As the world watches events in Egypt unfold, there has been swift reaction, with many countries expressing their grave concern and calling for an end the violence.
There has also been condemnation of what many governments see as the “disproportionate use of force ” by the security services.
Most countries have called for restraint from both sides.
Scores were killed on Wednesday when security forces cleared a camp of protesters who were demanding the reinstatement of deposed president Mohamed Morsi.
US Secretary of State John Kerry called the violence “deplorable”, saying it delivered “serious blow” to reconciliation efforts.
Meanwhile, White House spokesman Josh Earnest urged Egypt’s military-backed authorities to respect the basic human rights of the Egyptian people and said the US strongly opposed Cairo’s declaration of a one-month state of emergency.
United Nations Secretary General Ban Ki-moon condemned a police crackdown on protesters in Egypt that he said had left hundreds dead and injured.
“In the aftermath of today’s violence, the secretary-general urges all Egyptians to concentrate their efforts on promoting genuinely inclusive reconciliation,” his spokesman Martin Nesirky said.
While the UN was still gathering information, Nesirky said “it appears that hundreds of people were killed or wounded in clashes between security forces and demonstrators”.
The European Union also called for restraint from Egyptian authorities.
“We reiterate that violence won’t lead to any solution and we urge the Egyptian authorities to proceed with utmost restraint,” Michael Mann, a spokesman for EU foreign policy chief Catherine Ashton, said.
The Palestinian movement Hamas also disapproved Egypt’s “terrible massacre”.
Turkey’s Prime Minister called on the UN Security Council and the Arab League to take immediate steps to stop a “massacre” in Egypt, saying international silence had paved the way for the Egyptian authorities deadly crackdown.
“The international community, especially the UN Security Council and Arab League, must act immediately to stop this massacre,” Erdogan’s office said.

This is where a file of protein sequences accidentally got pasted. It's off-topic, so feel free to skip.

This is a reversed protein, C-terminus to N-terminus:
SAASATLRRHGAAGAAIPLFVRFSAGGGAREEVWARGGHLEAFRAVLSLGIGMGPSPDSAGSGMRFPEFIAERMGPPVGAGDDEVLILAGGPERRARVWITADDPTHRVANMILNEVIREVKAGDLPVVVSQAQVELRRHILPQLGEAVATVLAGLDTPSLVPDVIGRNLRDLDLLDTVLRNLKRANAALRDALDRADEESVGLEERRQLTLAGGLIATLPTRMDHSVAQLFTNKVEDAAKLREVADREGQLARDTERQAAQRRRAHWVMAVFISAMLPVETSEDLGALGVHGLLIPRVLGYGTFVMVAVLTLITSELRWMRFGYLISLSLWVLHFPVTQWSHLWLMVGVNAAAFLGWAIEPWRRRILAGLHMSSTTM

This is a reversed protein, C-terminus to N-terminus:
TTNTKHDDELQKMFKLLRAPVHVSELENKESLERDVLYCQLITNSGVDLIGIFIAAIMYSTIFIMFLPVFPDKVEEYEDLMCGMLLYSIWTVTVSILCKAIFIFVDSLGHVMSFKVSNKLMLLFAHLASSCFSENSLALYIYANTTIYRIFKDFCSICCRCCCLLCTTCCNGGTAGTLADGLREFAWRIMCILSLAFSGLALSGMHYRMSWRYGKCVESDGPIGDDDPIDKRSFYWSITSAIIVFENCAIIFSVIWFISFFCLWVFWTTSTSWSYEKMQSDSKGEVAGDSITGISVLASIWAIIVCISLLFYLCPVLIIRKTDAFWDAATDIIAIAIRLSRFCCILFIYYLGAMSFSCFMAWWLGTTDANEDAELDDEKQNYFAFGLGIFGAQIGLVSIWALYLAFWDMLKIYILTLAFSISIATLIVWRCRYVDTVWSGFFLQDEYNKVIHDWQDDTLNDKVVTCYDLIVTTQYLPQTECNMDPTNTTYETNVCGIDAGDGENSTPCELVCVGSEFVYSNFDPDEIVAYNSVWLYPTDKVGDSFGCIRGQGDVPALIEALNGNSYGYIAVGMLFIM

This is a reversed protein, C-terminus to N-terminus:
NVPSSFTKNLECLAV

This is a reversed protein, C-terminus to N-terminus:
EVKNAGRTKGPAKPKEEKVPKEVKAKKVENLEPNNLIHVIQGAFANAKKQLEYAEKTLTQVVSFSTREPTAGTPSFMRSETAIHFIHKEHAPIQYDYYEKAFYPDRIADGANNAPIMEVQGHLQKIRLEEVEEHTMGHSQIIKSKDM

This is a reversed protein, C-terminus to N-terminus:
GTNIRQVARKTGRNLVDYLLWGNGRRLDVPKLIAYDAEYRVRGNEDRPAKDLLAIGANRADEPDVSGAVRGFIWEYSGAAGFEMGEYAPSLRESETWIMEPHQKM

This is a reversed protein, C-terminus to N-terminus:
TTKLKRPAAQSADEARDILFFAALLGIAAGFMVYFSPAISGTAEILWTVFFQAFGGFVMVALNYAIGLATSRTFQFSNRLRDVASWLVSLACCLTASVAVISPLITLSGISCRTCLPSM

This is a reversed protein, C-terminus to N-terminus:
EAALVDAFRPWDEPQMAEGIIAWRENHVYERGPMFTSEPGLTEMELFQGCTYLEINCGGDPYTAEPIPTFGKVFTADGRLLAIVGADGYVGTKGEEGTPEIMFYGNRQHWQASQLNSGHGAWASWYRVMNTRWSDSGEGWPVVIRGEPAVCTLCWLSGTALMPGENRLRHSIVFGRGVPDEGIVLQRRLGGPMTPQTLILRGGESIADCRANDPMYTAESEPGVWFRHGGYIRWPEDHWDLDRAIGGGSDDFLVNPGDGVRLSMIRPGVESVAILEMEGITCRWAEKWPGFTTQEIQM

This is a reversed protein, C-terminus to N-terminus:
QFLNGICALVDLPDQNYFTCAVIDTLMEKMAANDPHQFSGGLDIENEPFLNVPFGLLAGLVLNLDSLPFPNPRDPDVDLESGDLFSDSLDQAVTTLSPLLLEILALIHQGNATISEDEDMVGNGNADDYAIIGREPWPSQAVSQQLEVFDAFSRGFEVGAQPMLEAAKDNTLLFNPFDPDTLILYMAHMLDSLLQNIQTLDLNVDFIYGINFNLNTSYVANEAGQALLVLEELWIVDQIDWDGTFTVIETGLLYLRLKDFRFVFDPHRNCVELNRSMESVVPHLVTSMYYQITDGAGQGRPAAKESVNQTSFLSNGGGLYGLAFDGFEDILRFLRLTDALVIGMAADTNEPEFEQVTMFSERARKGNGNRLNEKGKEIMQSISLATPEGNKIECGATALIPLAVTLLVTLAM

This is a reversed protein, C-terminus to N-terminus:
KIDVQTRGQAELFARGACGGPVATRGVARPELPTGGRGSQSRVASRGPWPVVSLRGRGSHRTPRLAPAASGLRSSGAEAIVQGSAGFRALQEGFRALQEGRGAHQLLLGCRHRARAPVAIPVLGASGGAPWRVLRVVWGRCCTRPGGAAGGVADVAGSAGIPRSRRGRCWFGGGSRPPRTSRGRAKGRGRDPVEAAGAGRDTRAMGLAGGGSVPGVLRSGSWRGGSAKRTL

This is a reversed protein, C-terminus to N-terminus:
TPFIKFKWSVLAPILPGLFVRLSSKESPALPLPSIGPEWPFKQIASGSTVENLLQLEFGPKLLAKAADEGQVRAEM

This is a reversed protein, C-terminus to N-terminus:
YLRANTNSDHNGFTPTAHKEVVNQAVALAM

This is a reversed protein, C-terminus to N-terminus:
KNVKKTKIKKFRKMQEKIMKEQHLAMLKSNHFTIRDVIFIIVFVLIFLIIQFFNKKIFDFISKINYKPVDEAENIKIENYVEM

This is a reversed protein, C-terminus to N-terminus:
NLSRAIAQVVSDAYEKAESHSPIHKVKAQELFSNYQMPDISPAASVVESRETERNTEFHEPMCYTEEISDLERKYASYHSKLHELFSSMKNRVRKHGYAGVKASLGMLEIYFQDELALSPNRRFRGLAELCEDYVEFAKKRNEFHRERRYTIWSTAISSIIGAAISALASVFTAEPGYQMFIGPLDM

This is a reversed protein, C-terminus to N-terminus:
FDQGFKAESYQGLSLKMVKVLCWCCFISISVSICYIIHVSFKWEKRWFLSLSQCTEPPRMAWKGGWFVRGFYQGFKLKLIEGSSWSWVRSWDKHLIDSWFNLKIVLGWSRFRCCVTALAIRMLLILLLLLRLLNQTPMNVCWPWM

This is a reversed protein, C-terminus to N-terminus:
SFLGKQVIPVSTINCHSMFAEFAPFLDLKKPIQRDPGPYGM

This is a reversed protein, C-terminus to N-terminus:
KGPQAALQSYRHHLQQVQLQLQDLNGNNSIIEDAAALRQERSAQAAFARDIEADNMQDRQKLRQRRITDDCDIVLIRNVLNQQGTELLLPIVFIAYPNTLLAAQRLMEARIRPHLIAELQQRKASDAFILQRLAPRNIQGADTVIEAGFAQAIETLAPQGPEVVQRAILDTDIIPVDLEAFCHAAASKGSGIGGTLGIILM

Qatar also condemned the attack by security forces, with QNA, the state news agency, quoting a foreign ministry official as urging Egyptian authorities to “refrain from the security option in dealing with peaceful protests, and to preserve the lives of Egyptians at protest sites”.
Qatar had strongly backed Morsi, who belonged to the political wing of the Muslim Brotherhood.
Iran, also calling the security operation a “massacre”, condemned the actions of Egypt’s security forces, saying the violence increased the likelihood of a civil war there.
The Iranian Foreign Ministry said in a statement that Iran, “while denouncing the violent clashes and condemning the killing of people, expresses its deep concern regarding the horrible consequences”.
“Undoubtedly the current approach to developments in Egypt strengthens the likelihood of civil war in this great Islamic country,” it said.
France’s Foreign Ministry issued a statement “strongly deploring the violence which took place in Cairo during the evacuation operations”.
It offered its condolences to the families of the victims, and said it is “essential this violence ceases, and that a logic of appeasement prevails”.
“France calls on all parties to exercise the utmost restraint and warns against disproportionate use of force.”
Britain issued remarks condemning the use of force and calling for restraint from security forces.
“I am deeply concerned at the escalating violence and unrest in Egypt,” William Hague, UK foreign secretary, said in a statement.
“I condemn the use of force in clearing protests and call on the security forces to act with restraint.”
Guido Westerwelle, Germany’s foreign minister, urged supporters of Egypt’s interim government as well as supporters of Morsi to renounce violence.
“We call on all political forces to return immediately to negotiations and avert an escalation of violence,” he said.
“All further bloodshed must be prevented.”